Perhaps that is the problem I have with this book. Ultimately, at the end of the day, the problems faced by Connor and Rebecca can be magically solved by Connor embracing his birthright. It’s just that simple. Everyone is ready to fall over his or her feet to adore and worship Connor because he is The Man. At the end of the day, there is really no actual suspense in this story because no matter how big the problems that Rebecca and Connor face can be, they have money, friends, and respect that are theirs because they are, after all, born with silver spoons in their mouths. Maybe it’s just the bourgeoisie in me but I find it hard to believe that at any point in this story our two main characters are actually in any danger apart from a broken nail or two.
On the other hand, I can and will honestly admit to actually rooting for Cordelia in this story to come up on top. Unfortunately, Cordelia ends up feeling ashamed for what she has done that caused Connor and his suddenly unbearable mantle of self-importance and condescending judgmentalism to look at her in contempt. I have to go, “No! Damn it, Cordelia, you’re better than this. He’s just a stupid rich brat who’s had fun running away from his responsibilities and now that he decides he knows everything, he has appointed himself the King of Everybody! To hell with him!”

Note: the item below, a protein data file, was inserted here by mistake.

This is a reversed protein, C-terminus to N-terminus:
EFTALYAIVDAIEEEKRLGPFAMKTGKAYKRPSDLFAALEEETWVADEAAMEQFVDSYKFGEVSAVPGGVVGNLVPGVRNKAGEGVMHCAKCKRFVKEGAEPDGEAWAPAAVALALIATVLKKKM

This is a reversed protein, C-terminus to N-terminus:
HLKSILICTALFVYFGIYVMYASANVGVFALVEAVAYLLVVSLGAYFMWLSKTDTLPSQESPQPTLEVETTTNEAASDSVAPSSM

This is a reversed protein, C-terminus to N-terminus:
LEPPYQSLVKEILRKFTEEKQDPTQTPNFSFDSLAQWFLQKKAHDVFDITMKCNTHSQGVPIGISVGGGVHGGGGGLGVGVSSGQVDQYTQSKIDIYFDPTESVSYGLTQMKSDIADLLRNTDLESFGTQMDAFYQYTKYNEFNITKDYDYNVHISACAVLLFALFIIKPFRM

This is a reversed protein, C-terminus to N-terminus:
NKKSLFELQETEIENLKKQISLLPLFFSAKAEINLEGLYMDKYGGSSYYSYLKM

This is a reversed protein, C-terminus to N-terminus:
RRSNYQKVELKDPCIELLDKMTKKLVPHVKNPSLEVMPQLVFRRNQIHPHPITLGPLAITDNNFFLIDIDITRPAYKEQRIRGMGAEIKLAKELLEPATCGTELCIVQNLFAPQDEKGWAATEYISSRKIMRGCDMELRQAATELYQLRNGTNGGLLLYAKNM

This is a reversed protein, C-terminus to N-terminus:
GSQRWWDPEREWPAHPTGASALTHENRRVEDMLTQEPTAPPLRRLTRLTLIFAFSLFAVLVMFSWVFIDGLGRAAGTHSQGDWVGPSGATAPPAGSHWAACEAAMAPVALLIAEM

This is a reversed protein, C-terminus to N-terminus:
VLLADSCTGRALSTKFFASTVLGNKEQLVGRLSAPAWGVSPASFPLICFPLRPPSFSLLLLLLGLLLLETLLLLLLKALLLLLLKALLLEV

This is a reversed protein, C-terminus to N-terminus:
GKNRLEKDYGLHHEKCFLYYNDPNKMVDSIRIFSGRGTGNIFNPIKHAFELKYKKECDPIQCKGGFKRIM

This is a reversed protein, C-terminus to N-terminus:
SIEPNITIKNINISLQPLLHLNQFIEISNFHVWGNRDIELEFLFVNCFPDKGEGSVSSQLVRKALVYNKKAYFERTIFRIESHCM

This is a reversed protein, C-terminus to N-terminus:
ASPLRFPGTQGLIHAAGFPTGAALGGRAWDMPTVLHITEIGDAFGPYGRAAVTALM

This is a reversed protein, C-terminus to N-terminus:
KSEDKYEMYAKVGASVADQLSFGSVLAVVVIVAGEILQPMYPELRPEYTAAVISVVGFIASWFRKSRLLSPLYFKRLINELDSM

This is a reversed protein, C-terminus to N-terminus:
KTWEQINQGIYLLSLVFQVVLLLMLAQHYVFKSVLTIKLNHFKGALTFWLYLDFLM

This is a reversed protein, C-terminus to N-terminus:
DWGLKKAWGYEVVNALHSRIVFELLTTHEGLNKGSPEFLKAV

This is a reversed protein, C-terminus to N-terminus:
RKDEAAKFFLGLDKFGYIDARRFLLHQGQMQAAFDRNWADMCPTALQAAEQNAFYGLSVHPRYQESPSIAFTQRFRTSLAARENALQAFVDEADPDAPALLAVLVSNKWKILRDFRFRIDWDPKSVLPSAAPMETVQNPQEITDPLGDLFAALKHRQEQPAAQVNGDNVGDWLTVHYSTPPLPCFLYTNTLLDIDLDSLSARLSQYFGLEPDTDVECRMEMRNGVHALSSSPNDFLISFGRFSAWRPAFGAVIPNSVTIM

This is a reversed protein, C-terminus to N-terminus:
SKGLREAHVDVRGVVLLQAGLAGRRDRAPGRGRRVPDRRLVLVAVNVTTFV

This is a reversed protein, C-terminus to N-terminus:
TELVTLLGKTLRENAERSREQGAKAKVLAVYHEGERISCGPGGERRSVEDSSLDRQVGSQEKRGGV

Ms Long does a lot of other things right in this book. Rebecca’s parents are actually nicely fleshed-out characters who aren’t cruel in shackling Rebecca to Edelston, they are just misguided and they learn their lesson just in time. Lorelei is no typical Prettier Sister stereotype – she also has depths and her own love story is nicely done too without overshadowing the main relationship in this story. The Runaway Duke is certainly a very impressive debut and I suspect many readers will enjoy this book more than I do.